Continued dry weather this week allowed producers to harvest soybeans and corn in Ohio, according to the USDA, NASS, Great Lakes Regional Office. There were 5.9 days suitable for fieldwork for the week ending September 20th. Soybean and grain corn harvest was largely limited to early planted varieties, while corn silage harvest progressed very quickly. Crop maturity was aided significantly by the warm dry weather. Hay cutting continued as well. Producers also spent the week installing tile.

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Ohio’s Crop Progress Report – September 14th, 2015

A few producers began soybean and corn harvest last week in Ohio, according to the USDA, NASS, Great Lakes Regional Office. There were 5.9 days suitable for fieldwork for the week ending September 13th. Scattered showers helped alleviate the very dry conditions in some regions, while other regions noted very hot and humid conditions leading to crops progressing rapidly. Crop condition ratings remained virtually unchanged. Most producers spent the week mowing hay, chopping corn for silage, tiling, and harvesting specialty crops. Livestock producers were thankful for scattered rains as the pastures greened up a bit from the dry spell they had been experiencing.

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Ohio’s Crop Progress Report – September 8th, 2015

Several weather stations recorded temperatures in the nineties as high temperatures prevailed through the week, according to the USDA, NASS, Great Lakes Regional Office. There were 5.9 days suitable for fieldwork for the week ending September 6th. Scattered showers throughout the week helped combat the hot temperatures causing stress on the crops. Crop condition ratings remained virtually unchanged. Most producers spent the week mowing hay, chopping corn for silage, and spraying for weeds.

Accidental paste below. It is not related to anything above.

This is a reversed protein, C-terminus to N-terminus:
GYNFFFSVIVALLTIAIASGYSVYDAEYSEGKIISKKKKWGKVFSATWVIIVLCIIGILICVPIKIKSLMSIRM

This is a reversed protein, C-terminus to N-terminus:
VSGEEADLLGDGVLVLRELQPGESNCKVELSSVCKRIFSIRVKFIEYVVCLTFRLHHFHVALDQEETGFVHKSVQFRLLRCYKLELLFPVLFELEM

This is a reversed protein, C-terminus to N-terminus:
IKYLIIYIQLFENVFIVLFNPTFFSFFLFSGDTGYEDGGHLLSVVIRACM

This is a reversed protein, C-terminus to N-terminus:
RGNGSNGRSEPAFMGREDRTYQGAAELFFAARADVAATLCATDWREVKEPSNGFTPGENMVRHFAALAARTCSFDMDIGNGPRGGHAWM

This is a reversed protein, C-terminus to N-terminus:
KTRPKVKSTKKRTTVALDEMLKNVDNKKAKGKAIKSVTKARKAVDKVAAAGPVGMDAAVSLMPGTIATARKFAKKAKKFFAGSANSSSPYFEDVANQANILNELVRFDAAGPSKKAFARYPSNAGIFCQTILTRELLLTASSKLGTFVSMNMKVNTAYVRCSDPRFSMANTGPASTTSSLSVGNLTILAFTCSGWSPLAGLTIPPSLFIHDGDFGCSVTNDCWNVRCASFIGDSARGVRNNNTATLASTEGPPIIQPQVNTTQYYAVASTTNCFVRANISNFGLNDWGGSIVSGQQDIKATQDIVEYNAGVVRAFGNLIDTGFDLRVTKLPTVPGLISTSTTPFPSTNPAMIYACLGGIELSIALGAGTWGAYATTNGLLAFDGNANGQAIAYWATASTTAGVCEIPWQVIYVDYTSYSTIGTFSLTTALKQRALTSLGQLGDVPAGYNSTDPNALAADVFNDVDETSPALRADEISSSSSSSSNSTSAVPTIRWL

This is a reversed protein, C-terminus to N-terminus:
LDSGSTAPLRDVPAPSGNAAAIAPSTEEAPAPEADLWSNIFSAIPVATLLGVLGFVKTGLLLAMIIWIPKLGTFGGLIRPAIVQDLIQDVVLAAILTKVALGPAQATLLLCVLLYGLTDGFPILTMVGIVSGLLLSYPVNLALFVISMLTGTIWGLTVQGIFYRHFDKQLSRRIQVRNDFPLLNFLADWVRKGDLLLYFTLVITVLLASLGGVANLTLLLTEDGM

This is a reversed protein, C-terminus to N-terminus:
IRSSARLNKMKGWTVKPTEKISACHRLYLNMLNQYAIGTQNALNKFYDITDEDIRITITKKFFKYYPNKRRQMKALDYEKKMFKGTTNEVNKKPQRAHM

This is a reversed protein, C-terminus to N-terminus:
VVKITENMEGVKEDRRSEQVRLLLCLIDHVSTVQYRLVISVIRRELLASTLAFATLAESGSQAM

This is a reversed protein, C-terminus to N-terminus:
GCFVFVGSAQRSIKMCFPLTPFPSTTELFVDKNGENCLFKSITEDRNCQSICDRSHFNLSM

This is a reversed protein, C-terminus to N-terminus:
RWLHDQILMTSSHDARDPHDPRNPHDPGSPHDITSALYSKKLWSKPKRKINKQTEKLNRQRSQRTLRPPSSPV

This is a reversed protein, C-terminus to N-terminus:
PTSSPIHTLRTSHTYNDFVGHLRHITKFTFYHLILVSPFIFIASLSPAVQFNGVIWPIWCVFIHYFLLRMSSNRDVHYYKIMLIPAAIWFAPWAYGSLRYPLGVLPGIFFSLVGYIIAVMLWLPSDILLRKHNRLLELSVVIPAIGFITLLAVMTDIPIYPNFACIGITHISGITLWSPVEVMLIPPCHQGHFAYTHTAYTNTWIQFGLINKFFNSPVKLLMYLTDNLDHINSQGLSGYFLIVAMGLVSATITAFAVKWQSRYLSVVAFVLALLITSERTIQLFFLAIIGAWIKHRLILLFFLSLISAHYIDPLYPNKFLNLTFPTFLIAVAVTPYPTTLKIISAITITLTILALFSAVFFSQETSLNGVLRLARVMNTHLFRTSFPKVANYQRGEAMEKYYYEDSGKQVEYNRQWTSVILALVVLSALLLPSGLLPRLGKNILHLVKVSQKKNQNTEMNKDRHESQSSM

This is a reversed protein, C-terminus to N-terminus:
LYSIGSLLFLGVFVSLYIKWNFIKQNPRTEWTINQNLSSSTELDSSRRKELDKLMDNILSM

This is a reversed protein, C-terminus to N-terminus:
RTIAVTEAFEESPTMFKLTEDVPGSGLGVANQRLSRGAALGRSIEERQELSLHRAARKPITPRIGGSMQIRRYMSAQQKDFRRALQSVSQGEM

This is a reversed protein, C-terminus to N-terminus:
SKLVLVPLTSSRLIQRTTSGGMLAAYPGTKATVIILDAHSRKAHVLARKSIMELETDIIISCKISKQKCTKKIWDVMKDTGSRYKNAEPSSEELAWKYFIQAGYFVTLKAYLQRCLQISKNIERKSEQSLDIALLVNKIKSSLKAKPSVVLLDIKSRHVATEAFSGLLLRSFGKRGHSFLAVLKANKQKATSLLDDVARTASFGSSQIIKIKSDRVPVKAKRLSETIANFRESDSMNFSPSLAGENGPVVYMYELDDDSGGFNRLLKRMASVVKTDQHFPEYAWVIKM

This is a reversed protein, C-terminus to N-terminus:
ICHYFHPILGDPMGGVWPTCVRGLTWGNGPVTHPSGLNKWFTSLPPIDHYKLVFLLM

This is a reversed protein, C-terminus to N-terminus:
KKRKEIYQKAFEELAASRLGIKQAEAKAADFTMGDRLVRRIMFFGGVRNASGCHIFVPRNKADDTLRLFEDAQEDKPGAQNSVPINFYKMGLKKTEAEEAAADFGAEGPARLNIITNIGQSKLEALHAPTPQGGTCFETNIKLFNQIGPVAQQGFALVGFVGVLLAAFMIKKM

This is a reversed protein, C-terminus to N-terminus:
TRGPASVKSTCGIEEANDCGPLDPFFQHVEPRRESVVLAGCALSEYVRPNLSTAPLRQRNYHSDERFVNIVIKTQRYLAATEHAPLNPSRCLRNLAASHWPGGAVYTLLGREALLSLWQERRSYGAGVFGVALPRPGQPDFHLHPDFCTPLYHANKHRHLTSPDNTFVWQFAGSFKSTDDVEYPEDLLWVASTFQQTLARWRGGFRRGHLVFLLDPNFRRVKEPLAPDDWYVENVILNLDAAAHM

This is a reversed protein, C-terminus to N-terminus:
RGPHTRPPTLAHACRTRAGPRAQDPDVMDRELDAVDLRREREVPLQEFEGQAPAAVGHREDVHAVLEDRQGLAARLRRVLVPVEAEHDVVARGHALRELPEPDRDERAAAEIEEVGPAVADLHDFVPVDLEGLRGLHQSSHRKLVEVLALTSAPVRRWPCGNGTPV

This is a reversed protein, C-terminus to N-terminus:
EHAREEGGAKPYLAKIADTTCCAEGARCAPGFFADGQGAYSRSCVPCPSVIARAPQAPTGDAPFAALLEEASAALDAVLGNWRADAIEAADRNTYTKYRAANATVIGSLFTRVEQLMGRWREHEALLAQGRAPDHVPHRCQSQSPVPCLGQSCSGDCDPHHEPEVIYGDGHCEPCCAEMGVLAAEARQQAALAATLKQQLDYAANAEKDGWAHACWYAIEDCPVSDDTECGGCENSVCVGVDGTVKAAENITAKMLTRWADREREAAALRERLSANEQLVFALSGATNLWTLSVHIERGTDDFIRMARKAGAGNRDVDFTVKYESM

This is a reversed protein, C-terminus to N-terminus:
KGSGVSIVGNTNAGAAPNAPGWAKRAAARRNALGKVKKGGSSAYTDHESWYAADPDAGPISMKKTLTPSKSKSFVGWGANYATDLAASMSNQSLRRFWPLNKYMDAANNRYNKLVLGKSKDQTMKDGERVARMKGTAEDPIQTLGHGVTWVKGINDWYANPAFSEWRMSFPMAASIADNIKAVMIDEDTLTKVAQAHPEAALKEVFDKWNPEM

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Ohio’s Crop Progress Report – August 31st, 2015

Rain would be welcome in Ohio, according to the USDA, NASS, Great Lakes Regional Office. There were 6.5 days suitable for fieldwork for the week ending August 30th. Statewide soil moisture shortages continue to rise, however crop condition ratings remain virtually unchanged. Some growers noted improvements in crop conditions despite the dry weather, while others said the very dry conditions are becoming a larger concern, particularly where early season wet conditions lead to shallow root systems. Fall-like temperatures are delaying maturity among various crops. Livestock producers have had to supplement with hay as many pastures have been grazed to stubble.